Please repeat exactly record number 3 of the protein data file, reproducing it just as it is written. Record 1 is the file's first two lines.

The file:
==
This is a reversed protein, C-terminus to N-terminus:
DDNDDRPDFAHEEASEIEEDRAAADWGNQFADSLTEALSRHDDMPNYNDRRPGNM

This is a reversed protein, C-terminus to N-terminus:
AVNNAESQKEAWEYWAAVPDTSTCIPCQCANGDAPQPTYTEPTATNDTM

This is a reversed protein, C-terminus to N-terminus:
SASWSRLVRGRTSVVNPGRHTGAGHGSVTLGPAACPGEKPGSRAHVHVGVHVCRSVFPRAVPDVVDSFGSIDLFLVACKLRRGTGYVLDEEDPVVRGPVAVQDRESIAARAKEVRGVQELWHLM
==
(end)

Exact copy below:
This is a reversed protein, C-terminus to N-terminus:
SASWSRLVRGRTSVVNPGRHTGAGHGSVTLGPAACPGEKPGSRAHVHVGVHVCRSVFPRAVPDVVDSFGSIDLFLVACKLRRGTGYVLDEEDPVVRGPVAVQDRESIAARAKEVRGVQELWHLM